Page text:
The reason I talk to myself is I’m the only one whose answers I accept. — George Carlin
You hear lies every day, don’t you? When you shout upstairs “Are you ready yet?," you know your spouse is lying when he or she responds, “I’ll be down in five minutes.” Or how about the exec to whom you’ve just submitted a business proposal; you know, the character who tells you “thanks, this looks good; we’ll get back to you.” Or the contractor who throws out a number on the fly without committing to a written estimate: “This job shouldn't run you any more than (hesitation and softener here: ‘well, we’re lookin’ at – maybe’) five hundred or a thousand bucks.”
Okay, let’s cut that contractor some slack. Maybe he’s a better craftsman than businessman. And the exec was simply in a hurry — he’ll turn out to be the sincere one in 100 folks who’ll actually get back to you. As for your spouse — she just happens to be the love of your life with a bad sense of time.
These might seem like harmless remarks, but don’t kid yourself. All three of them are lies. Lest you think otherwise, consider what Sisella Bok, who wrote the classic modern book on the subject, puts forth as a definition: “a lie is an intentionally deceptive message in the form of a statement.”
Bok’s definition covers a wide territory, doesn't it: everything from the remarks made by your well-intentioned spouse and casual contractor, to Watergate and Benghazi. In assessing the public moral landscape 21 years after she published the first edition of her book, here’s what Bok had to say in 1999:
“In recent years, television screens have shown a parade of public officials, bankers, lawyers, union officials, and business executives caught lying about bribery, insider trading, money laundering, and vast interlocking schemes of corruption. Exposés have proliferated about fraud in scientific research and Medicare, entrapment by undercover police and reporters, and hoaxes in book publishing and psychotherapy.”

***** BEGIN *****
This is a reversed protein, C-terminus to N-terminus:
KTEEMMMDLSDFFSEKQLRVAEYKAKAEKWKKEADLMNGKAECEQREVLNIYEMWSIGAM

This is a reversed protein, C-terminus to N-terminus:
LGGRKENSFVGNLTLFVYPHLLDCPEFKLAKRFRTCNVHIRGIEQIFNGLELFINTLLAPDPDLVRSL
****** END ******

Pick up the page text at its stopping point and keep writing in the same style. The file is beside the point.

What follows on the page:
What difference does it make: 1978, 1999, 2014? As far as we can tell, Bok could have written these words yesterday evening. So little has changed.
Still, in our public and private lives, each of us eventually has to make an ethical decision about statements we consider truthful vs. those we let slide as exaggerations, hyperbole, or out-and- out lies. We also have to make that decision about what we say to others, and how we wind up counseling our children about the nature of deception.
In a more practical vein, most of us would find it helpful in our day-to-day encounters to know how to identify a liar. Here are some tips:
Lying in Person
Be Aware of Inconsistencies in a Person’s Story
Federal agent J.J. Newberry tells of the time that a witness to a shooting told him she heard a shot and then ran. Trouble is she failed to look around first. This provided the tip off to Newberry that the person he was interrogating was lying.
Watch for Fake Emotions
A smile during a part of a person’s story that isn't really funny, or some other inappropriate show of emotion, offers a conspicuous clue that the teller of the story is not in touch with how he or she should really feel were the story true.
Look for Overly Formal and Distancing Language
Psychologist Pamela Meyer gives the now-infamous example of President Clinton’s remark “I did not have sexual relations with that woman” as an example of a response a liar uses to strike an inappropriate distance from the person he’s discussing — in this particular case, Clinton was revealing his discomfort discussing Monica Lewinsky.
Look for Overly-Qualifying Body Language
According to Meyer, the conventional wisdom that liars don’t look you in the eye is incorrect. A true liar will make a point of looking you in the eye.
The Overly Distancing Language Clue Applies Here Too
Tyler Cohen Wood, a defense intelligence officer and cyber branch chief, informs us that the person who resorts to formalities online is performing the cyber equivalent of folding one’s arms when listening to another person talk. That person might simply write something like "last night was fun" in response to the more effusive comment “hey I had a great time last night, did you?”
Beware of Noncommittal Statements
Wood emphasizes that remarks like “pretty sure,” “probably,” and “maybe” tend to “leave the other person out.” It’s pretty easy to leave the other person out in cyber chat. You’re already working without the aid of body language clues, so noncommittal statements can serve as an easy technique for filling in the space.
Switch Gears if Email Doesn't Feel Right
If you get a queasy feeling communicating online, don’t be afraid to ask that person if he or she wouldn't mind switching to phone or Skype, or as Wood suggests, if this is a potential courtship, feel free to request a “real-time photo stamped with the time and date.”
Alertness and skepticism are always useful techniques employed by any smart lie spotter.